Monday, May 16, 2011

Farmers & Artisans


This week's edition of Market Mondays was cancelled for 2 reasons: (1) On Monday, I was about 400 miles from the Union Square Greenmarket, and (2) the Farmers' Market at the Williamsville Mill, my only nearby option, doesn't begin its 2011 season until next week. Thankfully, as I was searching for the Farmers' Market (apparently I'm the only one who didn't know about next week's grand opening) I discovered a delicious farm-friendly alternative- Farmers & Artisans. Located in the Village of Williamsville, Farmers & Artisans is a 1 1/2 yr. old artisan bakery and local foods market run by Julie Blackman, of Blackman Homestead Farm (her family's Cherry Almond Butter, available in neatly packaged 12 ounce jars, is incredible), and David Setzer, an avid locavore and bread baker.

Utilizing products sold in store, including pastured meats, farmers' eggs, dairy items, farmstead cheeses, seasonal produce and locally sourced grocery goods, Farmers & Artisans began preparing take-away lunches just last week (the chef's cooking style is influenced from time spent in parts of Vermont and Portland, Oregon). There are a few wrought iron two-seater tables outside, and a picnic at Glen Falls is always an option, but there is no available seating inside. The menu is inspired by the season (the current menu is "Early Spring"), and includes standard lunchtime fare, in addition to breads and baked goods like muffins, cookies and bite sized brownies.

The rain-soaked day made it impossible to eat outside, so armed with bags of soups, salads, sandwiches, oatmeal chocolate chunk cookies, and a pint of Lake Effect's Frozen Hot Chocolate ice cream, I returned to my parent's home to unveil my latest finds. My father, someone who is resistant to any food-related change (Panera Bread is a staple stop on every trip home- not that I'm complaining), was not particularly pleased with my purchases, but the rest of my family was eager to taste something new. We agreed that while the chef may have been a little heavy handed when it came to salting the salads (I didn't find it too offensive as I add salt to anything and everything), the soups were well balanced and the sandwiches were packed with fresh flavor. At least three of us will be returning to Farmers & Artisans...possibly with a reluctant patriarch in tow.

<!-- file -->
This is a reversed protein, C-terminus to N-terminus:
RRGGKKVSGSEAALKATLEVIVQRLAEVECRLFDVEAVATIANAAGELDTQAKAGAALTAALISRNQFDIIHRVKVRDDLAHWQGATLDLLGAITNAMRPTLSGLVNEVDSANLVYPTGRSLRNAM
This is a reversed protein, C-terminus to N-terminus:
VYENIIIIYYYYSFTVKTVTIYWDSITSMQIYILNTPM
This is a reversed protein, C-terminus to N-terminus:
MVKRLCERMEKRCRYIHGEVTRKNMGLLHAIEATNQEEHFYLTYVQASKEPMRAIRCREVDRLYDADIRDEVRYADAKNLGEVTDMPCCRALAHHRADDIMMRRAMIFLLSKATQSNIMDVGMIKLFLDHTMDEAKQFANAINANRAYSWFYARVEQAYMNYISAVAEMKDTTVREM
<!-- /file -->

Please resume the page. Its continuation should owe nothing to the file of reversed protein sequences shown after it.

78 East Spring Street, Williamsville, NY
In the 1800s, the building housed the Williamsville Fire Department's horses
The shop will have a booth at the weekly farmers' market with seasonal produce and baked goods
A variety of noodles from Flour City Pasta are sold in store and used in the lunch menu
1/2 pint of chicken florentine soup- $2.99
1/2 pint tomato basil soup- $2.99
Spinach salad- early spinach with seasonal fruit or berries (on Monday it was dried cranberries and currants), quenelles of New York chevre, toasted almonds and red wine vinaigrette- $7
Classis caesar salad- Finger Lakes hydroponic romaine lettuce with caesar dressing, house made croutons, Hawthorne Valley Farms aged alpine cheese and grilled pastured chicken breast- $11 ($7 sans chicken)
Asian noodles- Flower City Pasta's lemon ginger noodles, seasonal vegetables with a soy ginger vinaigrette- $6 (you've got to be a ginger lover for this one)
Apple and camembert panino- empire apples and Old Chatham Hudson Valley camembert on pain de campagne with Blackman Homestead Farm's cherry almond butter (outstanding)- $8. Each sandwich is priced to include a Martin's sweet dill pickle (also outstanding- my father said it was the best part of the meal) and small salad
Chicken club panino- grilled Murray's pastured chicken breast on an artisan ciabatta roll with applewood smoked bacon, greens, tomato and garlic aioli- $9
Oatmeal chocolate chunk cookies, my 2 yr. old niece's favorite- 6 for $3.50
Lake Effect Artisan Ice Cream's Frozen Hot Chocolate flavor- the creaminess is unparalleled- $4.50

3 comments:

  1. I need that ice cream

    ReplyDelete
  2. That was the best ice cream ever!

    ReplyDelete
  3. wow! these artisans make me want to pick up a canvas and lick the delicious paint off it.

    ReplyDelete